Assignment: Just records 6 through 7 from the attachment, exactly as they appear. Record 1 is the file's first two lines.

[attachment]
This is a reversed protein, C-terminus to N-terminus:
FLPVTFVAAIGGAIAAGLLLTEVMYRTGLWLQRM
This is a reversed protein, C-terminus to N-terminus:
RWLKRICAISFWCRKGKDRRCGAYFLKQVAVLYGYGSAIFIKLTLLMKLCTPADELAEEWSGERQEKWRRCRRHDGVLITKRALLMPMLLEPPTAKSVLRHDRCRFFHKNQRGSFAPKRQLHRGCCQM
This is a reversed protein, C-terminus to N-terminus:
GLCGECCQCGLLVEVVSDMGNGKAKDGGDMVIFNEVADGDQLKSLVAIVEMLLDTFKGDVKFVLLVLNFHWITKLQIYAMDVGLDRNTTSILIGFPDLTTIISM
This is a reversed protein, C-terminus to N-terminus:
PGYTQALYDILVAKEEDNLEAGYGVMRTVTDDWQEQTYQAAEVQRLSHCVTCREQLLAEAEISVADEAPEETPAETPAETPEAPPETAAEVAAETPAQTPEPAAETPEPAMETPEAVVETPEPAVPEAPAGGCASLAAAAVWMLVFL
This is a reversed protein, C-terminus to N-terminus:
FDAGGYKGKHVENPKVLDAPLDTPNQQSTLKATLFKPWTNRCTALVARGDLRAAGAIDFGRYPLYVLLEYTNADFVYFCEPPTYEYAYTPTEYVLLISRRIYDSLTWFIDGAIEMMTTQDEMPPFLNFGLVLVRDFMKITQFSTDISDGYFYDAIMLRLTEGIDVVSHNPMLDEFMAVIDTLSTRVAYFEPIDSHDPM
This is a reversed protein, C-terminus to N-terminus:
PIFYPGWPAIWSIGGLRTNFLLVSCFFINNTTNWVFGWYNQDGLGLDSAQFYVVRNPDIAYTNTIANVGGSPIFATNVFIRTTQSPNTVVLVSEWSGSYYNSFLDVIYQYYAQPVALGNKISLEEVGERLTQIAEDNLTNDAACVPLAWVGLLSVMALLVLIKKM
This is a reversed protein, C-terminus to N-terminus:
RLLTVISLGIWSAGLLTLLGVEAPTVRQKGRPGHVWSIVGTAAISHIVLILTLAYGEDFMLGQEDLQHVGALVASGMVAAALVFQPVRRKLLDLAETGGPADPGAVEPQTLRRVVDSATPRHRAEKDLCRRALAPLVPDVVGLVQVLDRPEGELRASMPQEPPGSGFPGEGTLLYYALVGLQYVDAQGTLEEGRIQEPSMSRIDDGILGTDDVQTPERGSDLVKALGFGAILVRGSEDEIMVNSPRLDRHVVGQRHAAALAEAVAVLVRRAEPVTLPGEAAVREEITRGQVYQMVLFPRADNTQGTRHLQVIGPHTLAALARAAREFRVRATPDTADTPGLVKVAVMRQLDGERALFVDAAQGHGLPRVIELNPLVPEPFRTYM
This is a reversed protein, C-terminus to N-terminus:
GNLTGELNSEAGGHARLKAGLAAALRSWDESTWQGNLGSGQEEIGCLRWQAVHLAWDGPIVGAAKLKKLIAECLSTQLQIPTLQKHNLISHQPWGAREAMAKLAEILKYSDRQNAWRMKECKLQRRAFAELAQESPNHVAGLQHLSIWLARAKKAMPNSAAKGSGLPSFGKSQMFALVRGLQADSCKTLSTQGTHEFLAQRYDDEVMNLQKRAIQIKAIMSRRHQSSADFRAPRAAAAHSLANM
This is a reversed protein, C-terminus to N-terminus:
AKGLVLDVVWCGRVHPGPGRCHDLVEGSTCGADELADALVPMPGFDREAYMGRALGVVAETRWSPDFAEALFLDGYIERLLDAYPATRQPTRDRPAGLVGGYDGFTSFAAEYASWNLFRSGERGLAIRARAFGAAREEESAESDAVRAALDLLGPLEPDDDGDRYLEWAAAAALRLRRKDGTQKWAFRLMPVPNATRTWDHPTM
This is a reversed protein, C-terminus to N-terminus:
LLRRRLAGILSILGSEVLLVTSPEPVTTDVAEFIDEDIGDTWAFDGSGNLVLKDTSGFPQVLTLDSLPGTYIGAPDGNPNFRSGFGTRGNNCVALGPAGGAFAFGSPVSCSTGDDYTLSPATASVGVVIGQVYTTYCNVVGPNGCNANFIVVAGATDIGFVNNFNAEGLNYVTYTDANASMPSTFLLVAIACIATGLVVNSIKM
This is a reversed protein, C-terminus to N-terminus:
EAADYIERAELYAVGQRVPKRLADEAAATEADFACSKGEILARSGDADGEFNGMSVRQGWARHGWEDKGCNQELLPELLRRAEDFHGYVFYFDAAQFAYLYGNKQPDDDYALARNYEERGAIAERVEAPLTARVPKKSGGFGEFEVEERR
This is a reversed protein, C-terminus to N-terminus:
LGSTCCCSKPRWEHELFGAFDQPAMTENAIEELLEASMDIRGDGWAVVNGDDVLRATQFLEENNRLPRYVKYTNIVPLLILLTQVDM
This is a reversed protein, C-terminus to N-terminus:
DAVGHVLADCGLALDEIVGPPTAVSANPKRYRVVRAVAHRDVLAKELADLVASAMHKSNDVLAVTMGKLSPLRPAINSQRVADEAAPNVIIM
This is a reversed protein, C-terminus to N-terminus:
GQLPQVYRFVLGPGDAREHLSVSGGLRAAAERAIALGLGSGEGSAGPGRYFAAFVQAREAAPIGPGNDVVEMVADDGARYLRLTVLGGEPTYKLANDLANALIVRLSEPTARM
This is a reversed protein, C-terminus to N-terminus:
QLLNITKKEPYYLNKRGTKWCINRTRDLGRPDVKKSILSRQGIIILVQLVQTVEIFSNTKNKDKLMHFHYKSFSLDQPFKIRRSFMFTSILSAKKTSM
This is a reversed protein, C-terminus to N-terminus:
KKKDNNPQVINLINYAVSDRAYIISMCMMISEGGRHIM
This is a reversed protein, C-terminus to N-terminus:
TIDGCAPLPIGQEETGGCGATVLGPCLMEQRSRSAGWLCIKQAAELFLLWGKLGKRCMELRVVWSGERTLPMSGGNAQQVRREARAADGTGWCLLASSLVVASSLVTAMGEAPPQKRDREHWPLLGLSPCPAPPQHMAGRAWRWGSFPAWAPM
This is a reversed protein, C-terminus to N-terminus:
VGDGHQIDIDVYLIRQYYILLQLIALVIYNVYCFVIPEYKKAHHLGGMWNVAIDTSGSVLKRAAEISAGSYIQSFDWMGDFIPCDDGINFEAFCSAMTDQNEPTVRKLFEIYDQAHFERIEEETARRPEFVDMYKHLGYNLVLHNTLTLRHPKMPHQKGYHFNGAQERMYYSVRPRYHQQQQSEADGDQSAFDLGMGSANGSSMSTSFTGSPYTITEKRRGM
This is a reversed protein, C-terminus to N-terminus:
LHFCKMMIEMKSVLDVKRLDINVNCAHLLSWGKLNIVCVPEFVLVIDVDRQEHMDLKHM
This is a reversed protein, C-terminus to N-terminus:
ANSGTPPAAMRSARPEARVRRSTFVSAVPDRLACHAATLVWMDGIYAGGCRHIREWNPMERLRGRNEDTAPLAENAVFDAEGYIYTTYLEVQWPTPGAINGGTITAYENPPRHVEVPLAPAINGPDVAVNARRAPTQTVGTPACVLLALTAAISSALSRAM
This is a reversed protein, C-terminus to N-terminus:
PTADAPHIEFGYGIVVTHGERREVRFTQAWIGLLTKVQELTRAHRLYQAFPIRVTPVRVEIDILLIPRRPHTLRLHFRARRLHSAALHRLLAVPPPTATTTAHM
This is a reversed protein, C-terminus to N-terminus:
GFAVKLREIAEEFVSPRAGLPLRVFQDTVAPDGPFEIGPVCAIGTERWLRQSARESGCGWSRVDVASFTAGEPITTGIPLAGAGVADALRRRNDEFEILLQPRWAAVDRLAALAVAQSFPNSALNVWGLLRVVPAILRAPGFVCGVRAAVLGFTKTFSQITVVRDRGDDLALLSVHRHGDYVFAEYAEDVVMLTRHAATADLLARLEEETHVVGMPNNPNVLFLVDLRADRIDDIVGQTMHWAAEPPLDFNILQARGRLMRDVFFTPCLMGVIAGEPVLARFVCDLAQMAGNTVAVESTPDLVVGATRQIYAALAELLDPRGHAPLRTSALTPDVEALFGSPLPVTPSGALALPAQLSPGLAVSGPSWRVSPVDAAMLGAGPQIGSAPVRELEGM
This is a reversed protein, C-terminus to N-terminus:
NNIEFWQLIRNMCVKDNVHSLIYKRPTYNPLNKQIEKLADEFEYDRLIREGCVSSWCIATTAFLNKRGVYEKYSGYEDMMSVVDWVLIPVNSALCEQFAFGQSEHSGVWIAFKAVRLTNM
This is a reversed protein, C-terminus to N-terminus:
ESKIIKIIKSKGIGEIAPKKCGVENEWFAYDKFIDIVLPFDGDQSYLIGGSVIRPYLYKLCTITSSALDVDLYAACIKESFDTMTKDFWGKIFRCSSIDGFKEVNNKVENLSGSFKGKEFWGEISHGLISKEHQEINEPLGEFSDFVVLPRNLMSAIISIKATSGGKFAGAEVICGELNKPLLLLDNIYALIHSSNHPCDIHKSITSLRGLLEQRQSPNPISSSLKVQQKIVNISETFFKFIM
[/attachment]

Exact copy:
This is a reversed protein, C-terminus to N-terminus:
PIFYPGWPAIWSIGGLRTNFLLVSCFFINNTTNWVFGWYNQDGLGLDSAQFYVVRNPDIAYTNTIANVGGSPIFATNVFIRTTQSPNTVVLVSEWSGSYYNSFLDVIYQYYAQPVALGNKISLEEVGERLTQIAEDNLTNDAACVPLAWVGLLSVMALLVLIKKM
This is a reversed protein, C-terminus to N-terminus:
RLLTVISLGIWSAGLLTLLGVEAPTVRQKGRPGHVWSIVGTAAISHIVLILTLAYGEDFMLGQEDLQHVGALVASGMVAAALVFQPVRRKLLDLAETGGPADPGAVEPQTLRRVVDSATPRHRAEKDLCRRALAPLVPDVVGLVQVLDRPEGELRASMPQEPPGSGFPGEGTLLYYALVGLQYVDAQGTLEEGRIQEPSMSRIDDGILGTDDVQTPERGSDLVKALGFGAILVRGSEDEIMVNSPRLDRHVVGQRHAAALAEAVAVLVRRAEPVTLPGEAAVREEITRGQVYQMVLFPRADNTQGTRHLQVIGPHTLAALARAAREFRVRATPDTADTPGLVKVAVMRQLDGERALFVDAAQGHGLPRVIELNPLVPEPFRTYM